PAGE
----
Most of us immersed into the world of BJJ idolize and obsess over specific “fighters” or athletes. Maybe it’s the way they smile or tie their belt, but chances are this adoration stems from one’s fascination with their technique. Articles spend pages poring over just how impressive that one world champion’s closed guard was this year, whole seminars and video productions are dedicated to those with an intricate manner of taking the back.
This athlete obsession is fine; in fact, it’s absolutely natural. A problem develops, however, when someone freshly introduced to the jiu-jitsu scene decides to devote themselves to following in the footsteps of their favorite fighter. They exercise, like said competitor, eat, like said competitor, even try to evoke a similar social or online presence as said competitor, but worst of all, they try to copy said competitor’s exact game.
“Hold up,” you may be thinking, “Where’s the logic in it being bad to emulate a champion? Isn’t it counterintuitive to say that using the same strategies they used won’t lead me to be like them?” Well, friends, as much as I admire Leo Hulseman’s invention of the solo cup, I will never attempt to re-create his product to reach his level of success.
The trouble with following in someone else’s footsteps is finding yourself wound up in the trap of using techniques completely unfit for your body and movement patterns. Bia Basilio’s lightning scrambles are her thriving end-all moments and may be perfectly slowed down by Nathiely De Jesus’ long-leg, spidery guard game. Roger would have a hard time berimbolo-ing Bruno Malfacine just as Bruno would have an even worse time trying to out-spider Roger. Each successful competitor finds the niche that works best for them, in a completely organic way. There is a pick-and-choose process at play: you study the fighters best at playing a specific branch of BJJ, and you select the moves most applicable to your own style of play.Once you have your arsenal of high-level movements drilled into your muscle memory, you can start creating chains of reaction. A grip lost in open guard will be supplemented by a foot in the hip or a hook behind the knee. A loose knee cut that leaves one open for an underhook will spur a quick run-around to take the back. Each go-to will have three or four differing and completely expected reactions that will breed into you a sense of direction. Once a position is compromised in your disfavor, and you instantly know what reaction is needed to reverse the situation, you have begun building yourself a game.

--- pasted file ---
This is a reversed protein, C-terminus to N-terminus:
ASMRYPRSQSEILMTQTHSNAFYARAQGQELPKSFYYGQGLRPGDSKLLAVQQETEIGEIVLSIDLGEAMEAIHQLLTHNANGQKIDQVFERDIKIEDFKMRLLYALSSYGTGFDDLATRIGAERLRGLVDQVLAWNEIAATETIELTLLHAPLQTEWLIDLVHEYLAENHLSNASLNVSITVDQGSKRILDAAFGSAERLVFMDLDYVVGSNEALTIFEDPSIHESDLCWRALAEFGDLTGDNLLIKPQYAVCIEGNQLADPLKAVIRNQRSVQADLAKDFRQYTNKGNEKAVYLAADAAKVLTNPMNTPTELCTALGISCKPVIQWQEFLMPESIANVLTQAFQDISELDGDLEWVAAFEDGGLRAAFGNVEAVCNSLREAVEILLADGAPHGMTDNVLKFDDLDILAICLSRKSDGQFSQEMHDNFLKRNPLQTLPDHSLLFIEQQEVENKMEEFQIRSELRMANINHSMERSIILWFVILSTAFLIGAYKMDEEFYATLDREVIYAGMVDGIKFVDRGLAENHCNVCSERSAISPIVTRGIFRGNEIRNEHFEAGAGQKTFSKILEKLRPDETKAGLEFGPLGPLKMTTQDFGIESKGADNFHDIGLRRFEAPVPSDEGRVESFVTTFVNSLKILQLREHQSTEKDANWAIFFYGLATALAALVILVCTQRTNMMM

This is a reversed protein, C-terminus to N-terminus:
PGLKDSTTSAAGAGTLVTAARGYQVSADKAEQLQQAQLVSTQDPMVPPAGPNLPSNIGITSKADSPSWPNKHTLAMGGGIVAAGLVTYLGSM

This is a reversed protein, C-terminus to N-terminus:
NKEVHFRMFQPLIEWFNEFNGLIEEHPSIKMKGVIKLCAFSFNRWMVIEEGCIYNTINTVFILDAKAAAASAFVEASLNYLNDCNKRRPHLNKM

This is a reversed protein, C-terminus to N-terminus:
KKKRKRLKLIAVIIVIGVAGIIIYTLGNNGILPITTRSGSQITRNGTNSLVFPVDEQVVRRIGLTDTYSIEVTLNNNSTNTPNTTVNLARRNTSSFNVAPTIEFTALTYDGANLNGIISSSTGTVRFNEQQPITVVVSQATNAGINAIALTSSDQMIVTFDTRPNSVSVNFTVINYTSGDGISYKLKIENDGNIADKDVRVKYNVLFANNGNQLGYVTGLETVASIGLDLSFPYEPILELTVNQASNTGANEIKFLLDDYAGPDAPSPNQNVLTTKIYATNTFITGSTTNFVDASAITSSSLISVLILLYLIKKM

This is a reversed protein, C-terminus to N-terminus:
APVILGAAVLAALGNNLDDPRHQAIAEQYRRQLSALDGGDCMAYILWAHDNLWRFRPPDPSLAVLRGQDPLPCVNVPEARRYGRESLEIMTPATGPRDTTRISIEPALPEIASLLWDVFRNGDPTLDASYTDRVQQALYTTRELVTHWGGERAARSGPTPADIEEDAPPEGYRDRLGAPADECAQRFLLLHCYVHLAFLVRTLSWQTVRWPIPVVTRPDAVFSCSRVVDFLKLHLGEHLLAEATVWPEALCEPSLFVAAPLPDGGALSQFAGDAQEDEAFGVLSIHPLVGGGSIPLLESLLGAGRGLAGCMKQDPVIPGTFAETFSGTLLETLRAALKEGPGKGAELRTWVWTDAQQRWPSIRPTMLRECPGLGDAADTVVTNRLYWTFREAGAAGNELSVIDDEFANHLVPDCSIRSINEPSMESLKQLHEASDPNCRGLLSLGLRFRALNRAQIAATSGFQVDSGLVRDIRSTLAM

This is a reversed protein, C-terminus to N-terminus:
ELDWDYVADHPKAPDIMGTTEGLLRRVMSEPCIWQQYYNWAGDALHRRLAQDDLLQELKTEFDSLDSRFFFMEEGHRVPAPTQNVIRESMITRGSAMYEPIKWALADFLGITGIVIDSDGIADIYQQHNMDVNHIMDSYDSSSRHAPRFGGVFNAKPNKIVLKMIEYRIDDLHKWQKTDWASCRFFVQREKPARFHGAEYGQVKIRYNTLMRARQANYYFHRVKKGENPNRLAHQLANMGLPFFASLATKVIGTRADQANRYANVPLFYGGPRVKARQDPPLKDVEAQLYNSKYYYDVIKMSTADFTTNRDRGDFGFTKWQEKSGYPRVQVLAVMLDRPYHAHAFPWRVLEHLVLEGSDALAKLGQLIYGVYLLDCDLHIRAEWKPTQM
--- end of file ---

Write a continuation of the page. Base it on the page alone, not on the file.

A strategy I always employ is the mapping out of my arsenal: I choose ten or so positions that are both effective and easy for me to execute. Once I have them down, I begin to branch out what paths an opponent can take to counter the move, and continue going down the list until I successfully lock down at least three counters-to-the-counter. It sounds simple enough but too many individuals rely solely on the moves directly passed on by their instructor to completely supplement their training.
None of us are built the same, I for one will never be a quick passer because of both my size and stature, but also because I feel too awkward jumping around, like Lo with his toreando. Instead, I try to reach the highest level of efficiency and effectiveness with my favored sweeps, passes, and submissions, and let my own style flow through.